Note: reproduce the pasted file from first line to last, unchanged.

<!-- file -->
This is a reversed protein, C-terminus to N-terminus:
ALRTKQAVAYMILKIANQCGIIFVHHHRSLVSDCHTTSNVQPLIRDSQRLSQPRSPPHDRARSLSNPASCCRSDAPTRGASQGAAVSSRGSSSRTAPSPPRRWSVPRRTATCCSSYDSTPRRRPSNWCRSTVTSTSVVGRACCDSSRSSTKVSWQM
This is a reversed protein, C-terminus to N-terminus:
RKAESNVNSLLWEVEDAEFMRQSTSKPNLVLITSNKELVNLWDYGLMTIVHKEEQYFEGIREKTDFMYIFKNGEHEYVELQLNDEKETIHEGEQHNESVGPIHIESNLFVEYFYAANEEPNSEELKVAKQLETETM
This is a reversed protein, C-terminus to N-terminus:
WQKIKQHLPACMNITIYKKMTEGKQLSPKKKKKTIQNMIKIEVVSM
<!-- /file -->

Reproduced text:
This is a reversed protein, C-terminus to N-terminus:
ALRTKQAVAYMILKIANQCGIIFVHHHRSLVSDCHTTSNVQPLIRDSQRLSQPRSPPHDRARSLSNPASCCRSDAPTRGASQGAAVSSRGSSSRTAPSPPRRWSVPRRTATCCSSYDSTPRRRPSNWCRSTVTSTSVVGRACCDSSRSSTKVSWQM
This is a reversed protein, C-terminus to N-terminus:
RKAESNVNSLLWEVEDAEFMRQSTSKPNLVLITSNKELVNLWDYGLMTIVHKEEQYFEGIREKTDFMYIFKNGEHEYVELQLNDEKETIHEGEQHNESVGPIHIESNLFVEYFYAANEEPNSEELKVAKQLETETM
This is a reversed protein, C-terminus to N-terminus:
WQKIKQHLPACMNITIYKKMTEGKQLSPKKKKKTIQNMIKIEVVSM